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France Proposes a Tax On Personal Information Collection 196

Dupple writes in with a story about a French proposal to tax companies that collect personal data online. "France, seeking fresh ways to raise funds and frustrated that American technology companies that dominate its digital economy are largely beyond the reach of French fiscal authorities, has proposed a new levy: an Internet tax on the collection of personal data. The idea surfaced Friday in a report commissioned by President François Hollande, which described various measures his government was taking to address what the French see as tax avoidance by Internet companies like Google, Amazon and Facebook. These companies gather vast reams of information about their users, harnessing it to tailor their services to individuals' interests or to direct customized advertising to them. So extensive is the collection of personal details, and so promising the business opportunities linked to it, that the report described data as the "raw material" of the digital economy."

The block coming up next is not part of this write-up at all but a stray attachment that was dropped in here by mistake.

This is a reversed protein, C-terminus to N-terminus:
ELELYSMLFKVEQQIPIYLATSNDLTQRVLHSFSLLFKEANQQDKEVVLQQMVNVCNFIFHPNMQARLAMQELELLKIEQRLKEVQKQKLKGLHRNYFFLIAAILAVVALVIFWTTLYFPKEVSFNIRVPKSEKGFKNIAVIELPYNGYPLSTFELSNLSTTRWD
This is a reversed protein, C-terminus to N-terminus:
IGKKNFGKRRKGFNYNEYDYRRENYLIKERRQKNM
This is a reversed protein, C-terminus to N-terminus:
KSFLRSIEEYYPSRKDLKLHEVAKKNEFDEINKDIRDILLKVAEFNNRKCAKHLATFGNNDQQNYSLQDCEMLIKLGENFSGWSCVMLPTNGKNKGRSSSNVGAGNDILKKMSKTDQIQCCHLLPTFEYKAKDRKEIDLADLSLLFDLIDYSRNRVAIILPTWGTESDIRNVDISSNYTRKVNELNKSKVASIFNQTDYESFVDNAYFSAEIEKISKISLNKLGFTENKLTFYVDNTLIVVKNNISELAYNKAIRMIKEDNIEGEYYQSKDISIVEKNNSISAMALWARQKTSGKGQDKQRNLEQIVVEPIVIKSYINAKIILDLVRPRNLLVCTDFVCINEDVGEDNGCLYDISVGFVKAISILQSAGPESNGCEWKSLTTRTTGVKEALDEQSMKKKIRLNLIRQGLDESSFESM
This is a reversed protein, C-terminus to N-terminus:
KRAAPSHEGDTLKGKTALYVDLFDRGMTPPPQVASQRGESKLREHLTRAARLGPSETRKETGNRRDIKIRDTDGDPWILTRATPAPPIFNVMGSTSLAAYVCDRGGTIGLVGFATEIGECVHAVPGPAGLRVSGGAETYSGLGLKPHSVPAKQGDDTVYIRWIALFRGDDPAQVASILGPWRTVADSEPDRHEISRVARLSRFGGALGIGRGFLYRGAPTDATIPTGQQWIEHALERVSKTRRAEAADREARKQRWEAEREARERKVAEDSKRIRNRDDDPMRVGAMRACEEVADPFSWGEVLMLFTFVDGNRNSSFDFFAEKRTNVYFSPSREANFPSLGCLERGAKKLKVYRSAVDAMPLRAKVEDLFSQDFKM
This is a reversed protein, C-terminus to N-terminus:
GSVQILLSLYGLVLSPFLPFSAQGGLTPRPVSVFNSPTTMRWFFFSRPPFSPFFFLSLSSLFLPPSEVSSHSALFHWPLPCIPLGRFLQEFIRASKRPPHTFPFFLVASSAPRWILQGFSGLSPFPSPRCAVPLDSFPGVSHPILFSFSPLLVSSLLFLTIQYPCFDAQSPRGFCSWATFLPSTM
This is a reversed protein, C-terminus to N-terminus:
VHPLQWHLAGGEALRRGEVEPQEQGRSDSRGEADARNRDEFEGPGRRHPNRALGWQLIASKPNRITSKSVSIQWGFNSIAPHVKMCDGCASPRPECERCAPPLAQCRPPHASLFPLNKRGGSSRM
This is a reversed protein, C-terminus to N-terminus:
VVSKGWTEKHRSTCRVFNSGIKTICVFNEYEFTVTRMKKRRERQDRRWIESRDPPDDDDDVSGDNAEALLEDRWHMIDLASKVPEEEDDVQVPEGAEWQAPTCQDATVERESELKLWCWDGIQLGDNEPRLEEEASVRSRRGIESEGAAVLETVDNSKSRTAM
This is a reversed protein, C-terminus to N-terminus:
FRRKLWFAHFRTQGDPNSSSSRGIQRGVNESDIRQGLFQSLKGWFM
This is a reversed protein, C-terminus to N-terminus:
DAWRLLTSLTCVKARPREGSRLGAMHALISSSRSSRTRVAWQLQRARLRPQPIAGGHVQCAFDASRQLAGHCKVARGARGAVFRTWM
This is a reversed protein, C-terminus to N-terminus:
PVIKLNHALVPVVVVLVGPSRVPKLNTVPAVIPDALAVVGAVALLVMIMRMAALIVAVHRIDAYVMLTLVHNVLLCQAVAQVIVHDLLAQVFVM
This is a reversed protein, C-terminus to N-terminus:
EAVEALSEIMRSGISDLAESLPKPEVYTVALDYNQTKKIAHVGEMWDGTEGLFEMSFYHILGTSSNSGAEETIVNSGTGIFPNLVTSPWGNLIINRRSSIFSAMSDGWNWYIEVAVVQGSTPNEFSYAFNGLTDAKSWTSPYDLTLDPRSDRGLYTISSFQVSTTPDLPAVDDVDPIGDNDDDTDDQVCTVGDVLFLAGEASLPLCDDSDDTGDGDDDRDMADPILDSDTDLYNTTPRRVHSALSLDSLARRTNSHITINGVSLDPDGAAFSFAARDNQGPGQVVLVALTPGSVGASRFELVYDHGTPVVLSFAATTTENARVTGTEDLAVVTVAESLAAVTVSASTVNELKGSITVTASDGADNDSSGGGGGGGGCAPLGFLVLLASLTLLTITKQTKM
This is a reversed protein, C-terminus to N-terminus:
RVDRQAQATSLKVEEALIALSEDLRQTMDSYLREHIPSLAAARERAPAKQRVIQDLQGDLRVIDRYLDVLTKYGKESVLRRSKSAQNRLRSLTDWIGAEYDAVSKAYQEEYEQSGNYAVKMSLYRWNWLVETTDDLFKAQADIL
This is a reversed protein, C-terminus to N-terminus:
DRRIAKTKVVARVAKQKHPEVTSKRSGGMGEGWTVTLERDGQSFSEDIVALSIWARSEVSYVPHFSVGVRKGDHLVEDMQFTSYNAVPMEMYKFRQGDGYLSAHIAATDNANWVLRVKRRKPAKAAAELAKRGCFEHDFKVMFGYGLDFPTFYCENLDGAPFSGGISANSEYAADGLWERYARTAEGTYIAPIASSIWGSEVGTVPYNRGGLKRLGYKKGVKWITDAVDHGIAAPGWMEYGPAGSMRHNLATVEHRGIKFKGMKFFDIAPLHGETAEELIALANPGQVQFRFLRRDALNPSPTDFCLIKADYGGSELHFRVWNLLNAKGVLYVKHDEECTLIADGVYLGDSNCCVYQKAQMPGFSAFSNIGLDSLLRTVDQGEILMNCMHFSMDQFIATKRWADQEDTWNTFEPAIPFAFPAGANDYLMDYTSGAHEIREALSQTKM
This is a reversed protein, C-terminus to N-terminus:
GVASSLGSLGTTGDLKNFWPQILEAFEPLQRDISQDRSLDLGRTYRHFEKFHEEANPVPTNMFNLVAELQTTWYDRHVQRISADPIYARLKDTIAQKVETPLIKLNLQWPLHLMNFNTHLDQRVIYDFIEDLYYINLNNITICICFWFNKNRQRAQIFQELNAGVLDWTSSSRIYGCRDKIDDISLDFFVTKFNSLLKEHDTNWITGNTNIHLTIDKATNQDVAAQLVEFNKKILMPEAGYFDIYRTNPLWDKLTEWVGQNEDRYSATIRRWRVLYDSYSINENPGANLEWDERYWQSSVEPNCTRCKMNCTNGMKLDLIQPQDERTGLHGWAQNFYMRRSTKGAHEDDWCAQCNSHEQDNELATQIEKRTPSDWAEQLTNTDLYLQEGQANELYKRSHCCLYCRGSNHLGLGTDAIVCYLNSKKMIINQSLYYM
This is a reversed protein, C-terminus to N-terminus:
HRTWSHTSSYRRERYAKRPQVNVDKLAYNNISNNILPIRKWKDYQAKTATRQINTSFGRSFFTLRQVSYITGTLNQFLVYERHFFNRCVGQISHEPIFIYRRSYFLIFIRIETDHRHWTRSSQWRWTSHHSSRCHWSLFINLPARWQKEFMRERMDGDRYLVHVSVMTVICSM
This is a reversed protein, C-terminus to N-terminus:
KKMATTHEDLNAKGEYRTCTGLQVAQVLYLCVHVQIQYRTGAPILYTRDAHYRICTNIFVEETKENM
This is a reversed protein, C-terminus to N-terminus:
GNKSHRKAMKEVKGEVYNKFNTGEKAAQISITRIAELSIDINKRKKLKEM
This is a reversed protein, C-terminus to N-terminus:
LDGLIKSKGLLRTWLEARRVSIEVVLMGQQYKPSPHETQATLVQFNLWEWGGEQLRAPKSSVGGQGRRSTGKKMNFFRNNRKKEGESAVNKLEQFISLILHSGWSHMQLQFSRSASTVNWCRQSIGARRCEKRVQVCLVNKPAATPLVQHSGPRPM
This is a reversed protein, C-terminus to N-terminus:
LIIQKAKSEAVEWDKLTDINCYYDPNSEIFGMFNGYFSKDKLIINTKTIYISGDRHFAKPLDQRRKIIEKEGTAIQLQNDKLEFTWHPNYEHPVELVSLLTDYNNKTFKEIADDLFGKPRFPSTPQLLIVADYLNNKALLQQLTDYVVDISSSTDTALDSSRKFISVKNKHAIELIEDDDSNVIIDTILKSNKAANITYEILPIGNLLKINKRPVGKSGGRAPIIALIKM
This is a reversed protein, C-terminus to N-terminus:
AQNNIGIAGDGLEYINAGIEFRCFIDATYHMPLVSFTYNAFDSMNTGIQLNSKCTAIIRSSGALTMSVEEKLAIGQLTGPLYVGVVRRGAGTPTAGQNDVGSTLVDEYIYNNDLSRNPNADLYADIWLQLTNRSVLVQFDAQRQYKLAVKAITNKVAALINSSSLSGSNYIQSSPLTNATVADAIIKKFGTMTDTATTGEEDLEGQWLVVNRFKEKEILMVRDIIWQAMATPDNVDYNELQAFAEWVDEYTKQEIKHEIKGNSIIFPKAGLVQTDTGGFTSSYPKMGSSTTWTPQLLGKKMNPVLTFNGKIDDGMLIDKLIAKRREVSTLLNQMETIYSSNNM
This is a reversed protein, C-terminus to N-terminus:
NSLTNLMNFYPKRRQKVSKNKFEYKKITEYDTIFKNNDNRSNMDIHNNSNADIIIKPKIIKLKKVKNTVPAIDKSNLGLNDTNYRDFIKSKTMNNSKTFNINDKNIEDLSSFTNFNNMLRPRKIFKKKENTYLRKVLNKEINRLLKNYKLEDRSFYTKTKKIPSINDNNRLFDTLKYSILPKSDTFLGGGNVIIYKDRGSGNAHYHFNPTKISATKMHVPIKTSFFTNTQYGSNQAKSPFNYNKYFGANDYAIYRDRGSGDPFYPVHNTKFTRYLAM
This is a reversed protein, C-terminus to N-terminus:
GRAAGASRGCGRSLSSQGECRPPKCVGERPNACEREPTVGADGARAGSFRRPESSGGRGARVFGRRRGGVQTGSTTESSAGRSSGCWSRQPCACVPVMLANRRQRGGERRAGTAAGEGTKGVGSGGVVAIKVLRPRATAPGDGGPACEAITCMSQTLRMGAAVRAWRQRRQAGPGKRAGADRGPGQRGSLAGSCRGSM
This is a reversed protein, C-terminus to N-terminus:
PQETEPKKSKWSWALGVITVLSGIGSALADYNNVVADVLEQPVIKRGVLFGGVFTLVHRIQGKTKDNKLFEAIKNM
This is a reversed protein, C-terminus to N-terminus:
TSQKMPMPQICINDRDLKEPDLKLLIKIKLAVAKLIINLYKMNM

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France Proposes a Tax On Personal Information Collection

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  • Re:France on strike (Score:3, Informative)

    by Anonymous Coward on Monday January 21, 2013 @10:48AM (#42646819)

    Excuse me....
    From the original article:
    "Google generates more than $30 billion a year in advertising revenue, including an estimated €1.5 billion, or $2 billion, in France. Yet, like other American Internet companies, it pays almost no taxes in France."

    They've forgotten to add "... nor in the United States."
    Google, Facebook, etc.... ( and many others, but these are the ones mentioned in the abstract), pay almost no taxes, because they are addressed in Ireland.

    What France and the rest of the European Union Countries have to do is enforce a change in Ireland tax laws.

    Just an oppinion from a Spanish guy.

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